In two weeks’ time, Ewe Tea Bee will celebrating Non-Non-League-Day be going to Arsenal’s game against Crystal Palace where we will remark on everything – expensive catering; executive boxes; tourists leaving ten minutes before the final whistle – by loudly exclaiming “you wouldn’t get that at Coles Park, lol”.  Premier League clubs are the lifeblood of our communities, so lets support them!



Diary: 6th October – Up for the Cup

Since our last diary a fortnight ago, Boro have had a rollercoaster couple of weeks.

After beating Staines 5 – 0 in the Cup, a result marred by an unseemly dispute over who was going to take Boro’s second penalty, Boro followed it up with an abject performance away to Bognor Regis.

The final score was 2 – 0 but it could easily have been 10 were it not for a string of fine saves from Valery, the only player to acquit themselves well.  Boro would have been glad for the opportunity to get back to league action quickly, but the first half performance against Kingstonian was almost as dismal (albeit with the appalling conditions perhaps being a mitigating factor).

So it was with some trepidation that we approached the match against Cray.  Happily, in a tense, competitive game (albeit one devoid of much goalmouth action) Boro came through thanks to a penalty scored by Froxy.

That win means that Boro have reached the Fourth Qualifying Round for three seasons in a row, having never reached that stage before.  It was the eleventh home draw in fourteen games, and also the eleventh draw against a side at or below our level.

While it’s possible to argue Boro are on a solid run of luck when it comes to cup draws, our cup form is also ridiculous (we’ve won 11 of our last 14 cup ties outright at the first time of asking, lost two and one has gone to a replay).

Onwards to the fourth qualifying round!


Diary 20th September – Groundshare-tastic

Last weekend saw Boro, on their travels for the first time since August Bank Holiday, turn in a performance that was almost as complacent as the one that saw them defeated in Finchley.

Cray actually looked to seize the initiative and Boro creaked under the pressure.  Only some heroics from Valery rescued a point for the away side.

That draw sees us slip three points from the top-spot, or if you’re given to pessimism takes us a point closer to safety.

This weekend sees Boro take on Staines Town of the Isthmian South Central.  Staines have yet to win in the league this season but have a brace of away cup wins under their belt already so far.

In other news, we now have another Coles Park tenant.  Hackney Wick join us having been locked out of Clapton FC’s Old Spotted Dog ground by the freeholders.  They join Hashtag United, Brimsdown FC, Greenhouse Sports, Haringey and Waltham Development, Mauritius Sports and many other famous names who’ve graced the Coles Park Undercard.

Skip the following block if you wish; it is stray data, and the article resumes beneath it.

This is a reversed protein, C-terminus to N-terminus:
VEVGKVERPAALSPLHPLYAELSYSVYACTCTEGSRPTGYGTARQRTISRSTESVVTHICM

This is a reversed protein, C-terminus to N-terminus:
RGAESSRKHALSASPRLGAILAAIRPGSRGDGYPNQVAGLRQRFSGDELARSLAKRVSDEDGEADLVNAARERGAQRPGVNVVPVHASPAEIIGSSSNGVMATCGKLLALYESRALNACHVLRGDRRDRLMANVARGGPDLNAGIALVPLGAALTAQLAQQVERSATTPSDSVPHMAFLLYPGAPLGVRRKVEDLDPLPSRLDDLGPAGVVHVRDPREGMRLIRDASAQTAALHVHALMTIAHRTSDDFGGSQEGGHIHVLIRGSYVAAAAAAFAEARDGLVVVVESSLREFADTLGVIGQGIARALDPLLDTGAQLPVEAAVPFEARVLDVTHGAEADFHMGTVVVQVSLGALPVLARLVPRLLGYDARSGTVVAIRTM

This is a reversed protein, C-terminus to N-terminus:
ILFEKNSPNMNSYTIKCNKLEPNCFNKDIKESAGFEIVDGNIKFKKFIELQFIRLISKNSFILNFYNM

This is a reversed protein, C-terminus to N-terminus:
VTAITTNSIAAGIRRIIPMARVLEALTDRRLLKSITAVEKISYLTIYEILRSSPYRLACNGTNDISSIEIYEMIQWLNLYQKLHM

We were pleased to see a new addition to the “Football Chairmen signing things” photo genre with Aki posing with Hackney Wick’s Bobby Kasanga for the “groundshare agreement signing photo”.





Diary: 13th September – Ulster Volun-tears

In December 2012 Belfast City Council moved to fly the Union Flag from City Hall on 18 days a year, in line with British Government guidelines, rather than every day as it had previously done.

As a consequence of this decision, loyalist groups orchestrated months of rioting throughout Belfast.  Councillors were sent death threats; a mob tried to storm City Hall.  Petrol bombs, bricks and stones were thrown, while police attacked rioters with rubber bullets and water cannons.  £20m in public money was spent policing the riots in under three months.

It should, then, have come as little surprise that Haringey Borough’s broadly correct stance regarding a Herne Bay supporter’s loyalist flag made front page news in the Province.  The only real surprise is Arlene Foster didn’t end up weighing in.

After all, it’s not as if there’s a constitutional crisis going on in the UK which directly affects the future of the Six Counties.  Who cares about the potential return of a hard border or the continued failure of power-sharing in the wake of the Cash for Ash scandal – the freedoms of Rangers fans from Whitstable who sing “Fuck the IRA” at England games must be defended.

But with Boro now hopefully having put the outrage to bed, we move back to the bread and butter of league football.  To further that endeavour please enjoy this picture of an Orange Boi that everyone can enjoy – Gareth, the club cat of Saturday’s opponents’ landlords, Bromley FC.